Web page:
For a business model to thrive, the software should be based on the business’s own processes, rather than the other way round. This is why Shopware has created a new “Rule Builder”. The Rule Builder allows the software to map individual business models, as the functionality enables retailers to define their own rules and conditions on the basis of all available data in the shop.
“Discounts based on weekdays”, “Free shipping according to customer type”, “Payment method depending on product category” are just a few examples of dependencies that retailers can define. “The ‘configuration over coding’ principle was applied during the development. Retailers should be able to customise Shopware to fit their processes, without needing any specialised development knowledge,” says Stefan Hamann.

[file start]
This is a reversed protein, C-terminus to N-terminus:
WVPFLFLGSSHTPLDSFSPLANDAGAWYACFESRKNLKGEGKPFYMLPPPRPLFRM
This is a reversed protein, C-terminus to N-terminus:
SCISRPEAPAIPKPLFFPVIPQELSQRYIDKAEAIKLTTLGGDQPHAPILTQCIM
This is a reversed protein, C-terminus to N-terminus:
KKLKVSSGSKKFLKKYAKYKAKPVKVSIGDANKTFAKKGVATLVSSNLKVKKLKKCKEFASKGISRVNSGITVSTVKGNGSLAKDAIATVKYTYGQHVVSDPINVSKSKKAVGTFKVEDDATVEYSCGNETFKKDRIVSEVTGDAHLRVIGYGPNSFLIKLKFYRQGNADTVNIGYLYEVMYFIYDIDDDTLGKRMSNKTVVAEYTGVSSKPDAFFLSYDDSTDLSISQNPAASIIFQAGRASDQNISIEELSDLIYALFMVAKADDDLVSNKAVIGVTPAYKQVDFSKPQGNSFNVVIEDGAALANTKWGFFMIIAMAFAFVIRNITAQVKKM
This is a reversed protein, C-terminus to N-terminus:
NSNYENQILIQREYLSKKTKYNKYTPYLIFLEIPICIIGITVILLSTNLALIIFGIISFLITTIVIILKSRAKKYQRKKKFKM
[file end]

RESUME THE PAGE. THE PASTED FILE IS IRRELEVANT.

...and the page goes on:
The new “Discounts & promotions” feature can also be configured with the Rule Builder. This function makes it easy to implement a multitude of promotional discount campaigns directly in the Shopware standard, e.g. percentage discounts, free items, “3 for 2” campaigns, etc. Moreover, a completely new variant system was developed, making it even easier for retailers to present product variants of any complexity.
Shopware 6 will be launched in July. However, technically inclined users can already download the developer preview on GitHub. The manufacturer also has some good news in relation to the current Shopware 5 product line: “Shopware 5 is a very stable, reliable and powerful e-commerce solution. After the release of Shopware 6, the development of Shopware 5 will continue, and it will be provided with long-term support for a period of 5 years,” announces Stefan Hamann. To substantiate this point, Shopware will release Shopware 5.6 at the same time as Shopware 6.
All information and updates can be found at www.shopware.com.